Hospitalization before and after mini-gastric bypass surgery

Int J Surg. 2007 Feb;5(1):35-40. doi: 10.1016/j.ijsu.2006.06.026. Epub 2006 Aug 10.


The mini-gastric bypass (MGB) was developed to address some of the limitations of the Roux-en-Y gastric bypass ("RNY"). The RNY has recently been reported to increase the need for hospitalization for complications after RNY surgery. To determine the rates and indications for inpatient hospital use before and after MGB in comparison to similar rates in RNY. The study is a self reported retrospective study of patients from across the United States receiving MGB in Centers for Excellence in Laparoscopic Obesity Surgery ("CELOS") hospitals from 2000 to 2005. Complications and hospitalization in the year before and in the 1 to 5 years after MGB. 1069 patients who underwent MGB were selected for study. The rate of hospitalization in the year following MGB was 67% of the rate in the year preceding MGB (11% vs. 17%, P<0.001). The most common reasons for admission prior to MGB were general medical problems (38%) obstetric and Gynecological issues (36%), orthopedic problems (16%), gallbladder surgery (9%) and renal stones in 2%. The most common reasons for hospital admission after MGB were complications from surgery (29%), gallbladder surgery (20%), renal stones (14%), plastic surgery procedures (11%), appendectomy (9%), Gynecologic issues (9%) and orthopedic problems (6%). Thus while MGB complications made up a third of hospital readmissions following MGB surgery the over all hospitalization rates declined significantly. Previous studies have demonstrated that hospitalization after RNY gastric bypass increases remarkably (20% per year). The present study shows that hospitalization following MGB instead of rising, as reported with RNY, decreases by a third. The MGB has been shown to be a short, safe successful weight loss surgery in previous work. The present study supports the MGB as a low risk procedure that decreases the need for hospitalization.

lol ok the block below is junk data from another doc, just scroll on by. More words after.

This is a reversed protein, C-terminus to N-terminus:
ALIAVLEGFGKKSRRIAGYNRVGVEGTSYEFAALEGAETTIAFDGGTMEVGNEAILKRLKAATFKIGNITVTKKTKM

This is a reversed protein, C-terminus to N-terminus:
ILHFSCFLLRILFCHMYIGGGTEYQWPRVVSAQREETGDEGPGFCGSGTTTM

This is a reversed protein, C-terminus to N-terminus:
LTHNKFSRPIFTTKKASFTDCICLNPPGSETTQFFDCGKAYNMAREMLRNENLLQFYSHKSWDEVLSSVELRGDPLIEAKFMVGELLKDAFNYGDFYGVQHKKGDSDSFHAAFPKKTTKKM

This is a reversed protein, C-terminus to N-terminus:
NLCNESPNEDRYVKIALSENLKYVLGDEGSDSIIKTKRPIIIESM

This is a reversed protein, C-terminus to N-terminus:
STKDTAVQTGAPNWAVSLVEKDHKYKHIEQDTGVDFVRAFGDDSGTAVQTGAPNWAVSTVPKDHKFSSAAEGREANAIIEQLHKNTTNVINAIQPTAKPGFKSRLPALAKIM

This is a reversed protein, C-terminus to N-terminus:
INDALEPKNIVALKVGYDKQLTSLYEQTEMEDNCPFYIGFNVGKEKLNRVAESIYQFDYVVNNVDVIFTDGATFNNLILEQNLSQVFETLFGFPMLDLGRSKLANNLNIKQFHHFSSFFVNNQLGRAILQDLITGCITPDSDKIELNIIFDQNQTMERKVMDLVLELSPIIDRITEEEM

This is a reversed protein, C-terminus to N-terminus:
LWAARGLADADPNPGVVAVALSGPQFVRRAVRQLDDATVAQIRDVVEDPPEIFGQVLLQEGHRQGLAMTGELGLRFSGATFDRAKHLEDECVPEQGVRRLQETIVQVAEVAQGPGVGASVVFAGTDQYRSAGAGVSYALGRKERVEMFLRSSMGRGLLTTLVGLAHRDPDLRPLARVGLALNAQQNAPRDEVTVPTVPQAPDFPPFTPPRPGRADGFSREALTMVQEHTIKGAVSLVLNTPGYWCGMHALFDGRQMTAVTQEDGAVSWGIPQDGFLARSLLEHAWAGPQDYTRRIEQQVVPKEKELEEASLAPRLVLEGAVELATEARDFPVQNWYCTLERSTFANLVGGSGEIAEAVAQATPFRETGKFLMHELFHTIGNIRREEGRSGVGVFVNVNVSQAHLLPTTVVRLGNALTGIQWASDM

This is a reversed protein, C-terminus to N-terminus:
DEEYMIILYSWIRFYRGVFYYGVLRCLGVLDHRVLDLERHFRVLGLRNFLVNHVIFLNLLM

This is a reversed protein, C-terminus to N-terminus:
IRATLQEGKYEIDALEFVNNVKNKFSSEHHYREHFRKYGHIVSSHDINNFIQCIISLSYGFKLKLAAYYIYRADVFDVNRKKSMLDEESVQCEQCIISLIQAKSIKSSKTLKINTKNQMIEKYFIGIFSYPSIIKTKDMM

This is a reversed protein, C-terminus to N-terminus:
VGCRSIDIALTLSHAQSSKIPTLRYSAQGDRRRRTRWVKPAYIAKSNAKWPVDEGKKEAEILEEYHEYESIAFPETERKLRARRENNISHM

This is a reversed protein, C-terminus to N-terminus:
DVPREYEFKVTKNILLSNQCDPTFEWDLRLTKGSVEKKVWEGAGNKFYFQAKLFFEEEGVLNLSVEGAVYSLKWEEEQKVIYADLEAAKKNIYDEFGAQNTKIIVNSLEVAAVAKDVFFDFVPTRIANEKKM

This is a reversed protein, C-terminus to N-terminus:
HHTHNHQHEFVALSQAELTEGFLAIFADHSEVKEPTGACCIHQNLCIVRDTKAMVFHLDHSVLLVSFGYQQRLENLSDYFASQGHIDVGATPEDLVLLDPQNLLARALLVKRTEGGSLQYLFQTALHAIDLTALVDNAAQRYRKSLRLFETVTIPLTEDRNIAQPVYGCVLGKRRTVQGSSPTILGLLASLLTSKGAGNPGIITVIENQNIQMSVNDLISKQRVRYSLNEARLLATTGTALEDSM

MeSH terms

  • Adult
  • Female
  • Gastric Bypass / methods*
  • Hospitalization*
  • Humans
  • Male
  • Postoperative Care
  • Preoperative Care
  • Retrospective Studies